BT Securities sold a company called Gibson Greetings (a greetings card company) customized derivatives called interest rate swaps that were meant to reduce Gibson Greetings' borrowing costs. These derivatives didn't trade in a market. Thus, there was no publicly quoted price for Gibson Greetings to compare BT's prices against. BT used computer modeling to determine the value of these derivatives. Gibson Greetings, which had to account for the derivatives on its financial statements, depended on information from BT to establish their values. Some of the derivatives were leveraged, with the result that small interest rate movements could produce large changes in value.

Gibson Greetings didn't fully understand the derivatives it bought--and BT knew it. A managing director at BT was taped saying, "from the very beginning, [Gibson] just, you know, really put themselves in our hands like 96% . . . And we have known that from day one." This managing director also said, "these guys [Gibson] have done some pretty wild stuff. And you know, they probably do not understand it quite as well as they should. I think that they have a pretty good understanding of it, but not perfect. And that's like perfect for us." Thus, Gibson Greetings was at an informational disadvantage, and BT understood that was good for BT.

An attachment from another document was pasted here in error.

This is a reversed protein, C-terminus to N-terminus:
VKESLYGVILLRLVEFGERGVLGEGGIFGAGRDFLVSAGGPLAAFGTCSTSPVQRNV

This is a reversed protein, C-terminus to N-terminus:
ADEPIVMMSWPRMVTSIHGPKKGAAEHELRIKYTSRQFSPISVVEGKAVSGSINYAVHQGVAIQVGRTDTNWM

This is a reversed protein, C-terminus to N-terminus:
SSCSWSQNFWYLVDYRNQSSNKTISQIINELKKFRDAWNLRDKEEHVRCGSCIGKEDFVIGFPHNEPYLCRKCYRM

Many of Gibson Greetings' derivatives positions were losers. Gibson Greetings looked to BT for information about how much it was losing. BT apparently wasn't eager to give its customer bad news and understated the losses by millions of dollars. This lack of candor created a "differential" between Gibson Greetings' actual losses and the rosier picture it received from BT. The informational "differential" only exacerbated the problem. If BT had to unwind the positions, Gibson Greetings would be in for an unpleasant surprise. As a BT managing director put it," . . . the problem is that we are too far away between what he [a Gibson Greetings executive] thinks it is and what reality is . . . You know, we gotta try to close that gap." The managing director suggested more lies to offset the effect of the earlier lies: " . . . when there's a big move, you know, if the market backs up like this, and he is down another 1.3 million, we can tell him he is down another 2. And vice versa. If the market really rallies like crazy, and he's made back a couple of million dollars, you can say you have only made back a half a million."